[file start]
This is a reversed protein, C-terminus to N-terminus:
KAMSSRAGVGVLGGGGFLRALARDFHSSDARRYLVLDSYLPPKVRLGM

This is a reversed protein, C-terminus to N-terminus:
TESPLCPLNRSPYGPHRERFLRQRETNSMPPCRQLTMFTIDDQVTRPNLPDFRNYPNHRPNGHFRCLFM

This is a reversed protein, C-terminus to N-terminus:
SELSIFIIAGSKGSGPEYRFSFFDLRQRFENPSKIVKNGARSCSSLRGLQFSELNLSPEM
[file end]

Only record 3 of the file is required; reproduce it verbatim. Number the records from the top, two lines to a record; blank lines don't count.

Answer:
This is a reversed protein, C-terminus to N-terminus:
SELSIFIIAGSKGSGPEYRFSFFDLRQRFENPSKIVKNGARSCSSLRGLQFSELNLSPEM